“The mean elevation of the catchment should be estimated from a topographic map. If this value is less than or equal to 1500 m the EAF is equal to one. For elevations exceeding 1500 m the EAF should be reduced by 0.05 for every 300 m by which the mean catchment elevation exceeds 1500 m. For most catchments in Australia the EAF will be equal to one.”



    Moisture Adjustment Factor (Source: GSDM Guidebook, BOM)
     

  7. Click Update under the GSDM tab in the Global Storms Summary dialog. You see that the GSDM PMP depths are estimated from Equation (in the PMP Values (mm) table) up to 3 hours as you specify the duration limit to < 3 hrs.

    The  Initial Depth Smooth (Ds) in the PMP Values (mm) table for the Smooth Terrain calculated are 0.



  8. Click OK in the Global Storms Summary dialog. 
  9. Go to Apply Spatial Factors in the Global Storm Generator dialog. Select Compute for All Durations and click OK. This is now applying spatial variation to sub-catchments based on their coverage of the GSDM ellipses.

Setting up GSAM Data for Longer Duration PMP

  1. Go to Configuration in the main menu and open Job Control.
  2. Click ARR87 Automatic Storm Generator and then select the PMP tab.
  3. Under Long Duration PMP Method, select GSAM.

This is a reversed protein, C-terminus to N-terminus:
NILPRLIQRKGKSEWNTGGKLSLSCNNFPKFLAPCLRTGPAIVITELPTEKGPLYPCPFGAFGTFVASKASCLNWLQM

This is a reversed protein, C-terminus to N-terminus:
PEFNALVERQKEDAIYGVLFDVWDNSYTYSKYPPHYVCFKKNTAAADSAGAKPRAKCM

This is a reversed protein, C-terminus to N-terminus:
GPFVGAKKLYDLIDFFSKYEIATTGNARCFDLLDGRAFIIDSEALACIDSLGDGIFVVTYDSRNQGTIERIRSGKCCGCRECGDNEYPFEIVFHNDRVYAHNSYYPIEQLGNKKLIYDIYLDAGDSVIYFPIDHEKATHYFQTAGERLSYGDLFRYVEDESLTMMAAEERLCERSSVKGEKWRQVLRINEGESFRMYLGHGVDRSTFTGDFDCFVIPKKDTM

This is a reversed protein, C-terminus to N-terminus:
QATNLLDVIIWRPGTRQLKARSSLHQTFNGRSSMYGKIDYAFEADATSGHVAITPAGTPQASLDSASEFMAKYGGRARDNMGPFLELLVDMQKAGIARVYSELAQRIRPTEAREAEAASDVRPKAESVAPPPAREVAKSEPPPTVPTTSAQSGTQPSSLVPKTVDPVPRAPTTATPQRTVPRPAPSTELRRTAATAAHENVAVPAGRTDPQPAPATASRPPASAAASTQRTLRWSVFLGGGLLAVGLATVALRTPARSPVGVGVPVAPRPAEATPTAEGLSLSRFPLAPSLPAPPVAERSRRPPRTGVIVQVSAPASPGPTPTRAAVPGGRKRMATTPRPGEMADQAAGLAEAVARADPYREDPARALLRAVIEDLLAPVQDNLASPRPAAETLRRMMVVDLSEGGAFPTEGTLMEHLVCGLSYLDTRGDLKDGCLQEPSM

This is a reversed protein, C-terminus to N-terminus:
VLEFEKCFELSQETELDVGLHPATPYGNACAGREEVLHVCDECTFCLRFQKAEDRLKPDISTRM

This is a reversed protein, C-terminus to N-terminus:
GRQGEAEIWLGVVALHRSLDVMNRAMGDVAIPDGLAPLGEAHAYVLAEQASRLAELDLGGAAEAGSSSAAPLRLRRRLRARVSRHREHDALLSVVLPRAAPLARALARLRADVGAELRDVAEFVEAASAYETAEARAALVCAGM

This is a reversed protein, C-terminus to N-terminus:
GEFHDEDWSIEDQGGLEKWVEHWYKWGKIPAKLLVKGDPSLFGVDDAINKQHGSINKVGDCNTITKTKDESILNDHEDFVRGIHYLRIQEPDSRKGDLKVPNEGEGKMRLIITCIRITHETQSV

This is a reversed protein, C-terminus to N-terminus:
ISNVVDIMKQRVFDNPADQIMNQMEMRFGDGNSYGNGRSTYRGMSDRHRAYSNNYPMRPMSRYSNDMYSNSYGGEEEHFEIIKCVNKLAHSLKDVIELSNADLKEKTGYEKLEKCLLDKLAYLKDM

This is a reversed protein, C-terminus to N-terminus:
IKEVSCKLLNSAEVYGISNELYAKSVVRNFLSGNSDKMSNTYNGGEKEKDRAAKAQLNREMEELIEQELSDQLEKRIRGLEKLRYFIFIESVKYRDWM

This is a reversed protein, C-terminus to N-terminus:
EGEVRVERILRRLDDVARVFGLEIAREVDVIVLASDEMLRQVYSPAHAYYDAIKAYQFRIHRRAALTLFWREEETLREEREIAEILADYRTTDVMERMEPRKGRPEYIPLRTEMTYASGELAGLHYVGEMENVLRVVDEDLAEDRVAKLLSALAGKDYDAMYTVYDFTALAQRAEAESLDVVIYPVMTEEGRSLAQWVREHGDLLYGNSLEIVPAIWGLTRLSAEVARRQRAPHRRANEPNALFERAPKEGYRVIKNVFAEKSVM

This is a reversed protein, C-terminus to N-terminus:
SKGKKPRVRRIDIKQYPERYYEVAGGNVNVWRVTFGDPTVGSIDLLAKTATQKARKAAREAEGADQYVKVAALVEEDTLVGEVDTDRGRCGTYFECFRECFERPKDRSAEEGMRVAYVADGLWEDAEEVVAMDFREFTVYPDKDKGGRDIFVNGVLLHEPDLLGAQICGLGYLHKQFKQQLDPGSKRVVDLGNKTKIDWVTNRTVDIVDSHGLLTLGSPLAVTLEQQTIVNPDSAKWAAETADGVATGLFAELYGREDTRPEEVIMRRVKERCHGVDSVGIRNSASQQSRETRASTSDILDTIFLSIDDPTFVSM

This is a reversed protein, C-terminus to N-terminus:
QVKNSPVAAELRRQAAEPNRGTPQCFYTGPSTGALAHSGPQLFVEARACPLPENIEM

4. In GSAM Zone, select Inland from the drop down list. 

     
  5. Now, you need to specify the Temporal Pattern for the 24 hours GSAM PMP Storm. Select GSAM_I500_24 as the temporal pattern (that is, GSAM, Inland, 500 km2, 24h hours). Click Select.


    You do not need to specify the temporal pattern for  15, 60, and 120 min PMP storms as they fall under short durations, hence the GSDM temporal pattern will be applied. 
  6. Click Global Storms Summary and select the GSAM tab.
  7. Under CATCHMENT FACTORS, click Compute under Topographic Adjustment Factor (TAF) and TAF will be calculated based on the entered latitude and longitude.
  8. Similarly, click Compute under EPW Seasonal catchment average to calculate for Summer and Autumn. Alternatively, you can directly enter the values of TAF and EPW. 

    XPRafts calculates the TAF and EPWs values based on the latitude and longitude of the catchment centroid. It will be more accurate if the average value for the catchment is calculated by overlaying the catchment outline on the TAF and EPWs grids as described in the GSAM Guidebook. 



  9. Click Update in the Global Storms dialog and you can now see that FINAL GSAM PMP ESTIMATES are calculated.

Setting up the GTSMR Data for Longer Duration PMP

For Catchment B, the GTSMR estimation is not required. However, for some other catchments GTSMR estimation will be required based on the location. You can follow the same procedure that is provided for the GSAM. For some catchments, both GSAM and GTSMR will be applicable, for example, GSAM-GTSMR Coastal Transition Zone. In this case, the PMP depths should be estimated by both methods and the maximum value is selected.

Analysing the Results

  1. Click Solve to simulate the model.
  2. To review results, select the nodes that you wish to see the results and click Review Results